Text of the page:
Basseterre, St. Kitts– Commissioner of Police for the Royal St. Christopher and Nevis Police Force, Mr Celvin G. Walwyn, who is a firm believer that ‘security is everybody’s business’ has turned to the People Employment Programme (PEP) to prove his point.
Mr Walwyn, a decorated law enforcement officer with many years of distinguished service overseas, returned to his country of birth and assumed the role of Commissioner of Police with effect from September 1, 2011 and hit the ground running.
Recognising that tourism is the main engine of growth for the Federation of St. Kitts and Nevis, and also recognising that the most important resource the country has is its people, he has come up with an ingenious way to have the two resources, tourism and the people, back each other for the benefit of the country.
The result is the formation of an ambitious arm of the police force, the Tourist Security Officer Programme that will be manned by workers from the People Employment Programme, which is headed by Mr Geoffrey Hanley who is best known for unearthing the hidden talents of this country’s youth.
“Sergeant Ricardo Sampson and myself travelled to the State of Oregon, the city of Portland, where we met with police officials in that state,” said Commissioner Walwyn on Tuesday February 4, in an interview conducted in his office.
“We were presented with a portion of the items needed to begin the Tourist Security Officer Programme. Our uniforms are in place, and we are still sourcing some of the PEP workers to enter into this programme.”
According to the Commissioner of Police, who was flanked by Sergeant Ricardo Sampson, initially 25 PEP workers will be trained as Island Constables meaning that when they are on duty they will be police officers.
“The actual training for an island constable is three weeks,” observed Mr Walwyn. “But I will extend it to a month because I want to bring someone to teach them how to ride the police bicycles and the police motorcycles so we can have some on motorcycles and some on bicycles and the rest will be on foot.”
The officers will have the same rights and privileges of the regular police, meaning that they can issue citations, they can request someone to stand or to go and they can make arrests, as they are full-fledged police officers when they are on duty.
“We are also teaching them the Prescribed Areas Act and we are also teaching them the Vendors’ Act and they will be enforcing these two Acts in the prescribed areas during the times that tourists’ boats are in,” observed Mr Walwyn.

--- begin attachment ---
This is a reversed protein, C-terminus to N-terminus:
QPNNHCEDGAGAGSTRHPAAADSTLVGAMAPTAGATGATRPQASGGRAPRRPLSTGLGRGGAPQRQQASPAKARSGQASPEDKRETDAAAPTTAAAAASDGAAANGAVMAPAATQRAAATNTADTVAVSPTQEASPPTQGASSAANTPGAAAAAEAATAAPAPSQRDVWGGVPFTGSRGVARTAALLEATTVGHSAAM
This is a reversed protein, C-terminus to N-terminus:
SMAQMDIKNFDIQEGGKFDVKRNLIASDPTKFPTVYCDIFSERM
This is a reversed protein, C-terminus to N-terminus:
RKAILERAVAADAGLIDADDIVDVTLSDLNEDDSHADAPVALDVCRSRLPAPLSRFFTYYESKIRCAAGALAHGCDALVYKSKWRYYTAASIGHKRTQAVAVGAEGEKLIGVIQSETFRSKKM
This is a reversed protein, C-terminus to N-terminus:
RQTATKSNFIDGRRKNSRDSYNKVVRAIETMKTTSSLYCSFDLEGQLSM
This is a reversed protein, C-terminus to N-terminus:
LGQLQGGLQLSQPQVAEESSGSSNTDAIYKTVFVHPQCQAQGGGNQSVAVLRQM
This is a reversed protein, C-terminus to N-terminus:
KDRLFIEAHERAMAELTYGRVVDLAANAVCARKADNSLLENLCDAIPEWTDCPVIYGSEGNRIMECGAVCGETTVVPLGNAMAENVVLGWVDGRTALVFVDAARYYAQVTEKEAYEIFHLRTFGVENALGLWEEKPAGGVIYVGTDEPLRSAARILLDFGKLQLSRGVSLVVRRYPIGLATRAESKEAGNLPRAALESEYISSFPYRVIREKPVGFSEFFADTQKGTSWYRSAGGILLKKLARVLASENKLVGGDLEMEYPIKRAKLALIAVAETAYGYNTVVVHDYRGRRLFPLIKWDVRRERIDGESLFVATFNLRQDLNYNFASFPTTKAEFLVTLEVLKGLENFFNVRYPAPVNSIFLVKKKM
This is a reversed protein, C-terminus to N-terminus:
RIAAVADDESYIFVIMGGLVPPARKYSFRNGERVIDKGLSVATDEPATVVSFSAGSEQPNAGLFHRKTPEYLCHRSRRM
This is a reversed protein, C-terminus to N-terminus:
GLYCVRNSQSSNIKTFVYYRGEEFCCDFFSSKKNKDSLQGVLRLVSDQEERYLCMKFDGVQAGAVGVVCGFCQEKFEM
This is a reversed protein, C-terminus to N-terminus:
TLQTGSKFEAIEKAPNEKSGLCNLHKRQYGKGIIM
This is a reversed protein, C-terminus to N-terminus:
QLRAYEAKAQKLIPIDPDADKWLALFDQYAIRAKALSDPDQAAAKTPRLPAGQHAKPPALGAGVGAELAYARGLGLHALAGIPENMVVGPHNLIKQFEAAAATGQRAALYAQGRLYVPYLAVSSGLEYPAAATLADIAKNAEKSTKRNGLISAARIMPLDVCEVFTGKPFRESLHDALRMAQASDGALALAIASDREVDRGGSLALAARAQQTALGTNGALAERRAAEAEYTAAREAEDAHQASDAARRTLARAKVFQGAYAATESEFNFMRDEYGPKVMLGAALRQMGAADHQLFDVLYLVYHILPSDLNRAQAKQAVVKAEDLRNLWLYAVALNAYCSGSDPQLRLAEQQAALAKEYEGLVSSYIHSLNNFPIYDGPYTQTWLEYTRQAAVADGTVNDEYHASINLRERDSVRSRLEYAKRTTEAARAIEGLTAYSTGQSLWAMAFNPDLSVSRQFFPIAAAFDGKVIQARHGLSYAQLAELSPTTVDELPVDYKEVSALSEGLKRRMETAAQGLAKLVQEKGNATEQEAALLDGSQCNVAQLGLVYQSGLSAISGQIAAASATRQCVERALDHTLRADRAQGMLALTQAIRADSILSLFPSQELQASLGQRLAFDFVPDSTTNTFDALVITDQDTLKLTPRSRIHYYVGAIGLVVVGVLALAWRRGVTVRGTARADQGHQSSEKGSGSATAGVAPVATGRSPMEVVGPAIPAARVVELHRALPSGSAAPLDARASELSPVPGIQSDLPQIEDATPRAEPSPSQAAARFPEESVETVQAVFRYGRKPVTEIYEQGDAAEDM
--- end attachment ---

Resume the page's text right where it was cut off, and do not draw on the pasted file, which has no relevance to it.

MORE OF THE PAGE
When the tourists’ season is over, members of this programme will be absorbed into the regular duties of the police force and they will be patrolling around Basseterre and in the outstations.
“This is coming about because we were able to source local people through PEP, to be part of this programme,” remarked the Commissioner.
“It is our way of capacity building using our local people. Right now we are starting with 25 who will augment the regular tourist patrol, which is staffed by regular constables, and that may expand at a later date based on the amount of tourists coming in to the Federation.”
He added that the People Employment Programme has also provided other highly successful workers within the law enforcement agency and he mentioned Ms Sandra Stevens who is currently manning the security desk at the Lozack Road entrance of the Police Headquarters’ building.
“The young lady (Ms Stevens) downstairs had some security training in the past, and she came to us through PEP, and we were able to marry her to the job that she was comfortable doing, and I can tell you that since she has been there security at the backdoor has increased,” said the Commissioner of Police.
“I do not have to worry about people bypassing anybody at the backdoor anymore. That lady does her job. We also have another PEP person, who used to be with Port a long time ago, and we took her and married her to a position over by the Stanford Building, so when you go to the Stanford Building that officer you see there is also a PEP person.”